HULL— “Senior citizens who’ve contributed to the vibrancy of their communities for decades are entitled to support and assistance that will help them continue to thrive,” said Joan Meschino, Democratic nominee to succeed former State Representative Garrett Bradley. Her plans focus on senior tax credits, transportation, and senior centers.
Meschino will continue Bradley’s practice of mailing an annual reminder of allowable state income tax deductions. “Every year, some seniors are surprised to learn they can claim a refundable credit for real estate taxes on their state income tax returns,” said Meschino. “Garrett Bradley’s annual informational mailer has helped many seniors claim credits for which they qualify.”
In addition to making seniors aware of existing programs, Meschino said she will work to help towns revise tax structures to help them remain in their homes and not be priced out of neighborhoods they’ve called home for many years. “Property tax bills are among their greatest challenges,” said Meschino. “I don’t think we’ve done everything we can to alleviate this burden. Seeking new help for seniors is a major goal for me.”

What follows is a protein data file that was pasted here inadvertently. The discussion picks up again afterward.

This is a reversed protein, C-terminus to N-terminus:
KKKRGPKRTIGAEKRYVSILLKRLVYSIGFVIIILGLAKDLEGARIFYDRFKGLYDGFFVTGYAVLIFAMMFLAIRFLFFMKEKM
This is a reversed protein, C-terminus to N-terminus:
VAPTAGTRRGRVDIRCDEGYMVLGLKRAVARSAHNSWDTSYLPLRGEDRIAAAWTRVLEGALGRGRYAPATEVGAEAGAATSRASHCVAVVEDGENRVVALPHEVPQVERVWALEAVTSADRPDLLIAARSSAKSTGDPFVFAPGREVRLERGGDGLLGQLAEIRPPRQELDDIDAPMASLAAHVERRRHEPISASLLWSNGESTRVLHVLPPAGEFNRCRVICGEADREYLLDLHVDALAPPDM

Access to adequate and appropriate transportation is another challenge for seniors who reside in suburban neighborhoods, said Meschino. “I will work to protect funding for The Ride because many seniors depend on this MBTA program for shopping, medical appointments, and social activities that contribute to their continued physical and emotional well-being,” she said. “I will work closely with state agencies to implement creative solutions to their transportation challenges.”
Meschino said she’ll help the senior centers in Hingham, Hull, Cohasset, and Scituate meet 21st century needs. “Hingham is planning a new, expanded senior center. I pledge to help make it a reality,” she said. “I’ll support the senior centers in our district to ensure they continue their good work.”
FOR IMMEDIATE RELEASE
October 12, 2016
Contact: Laura Burns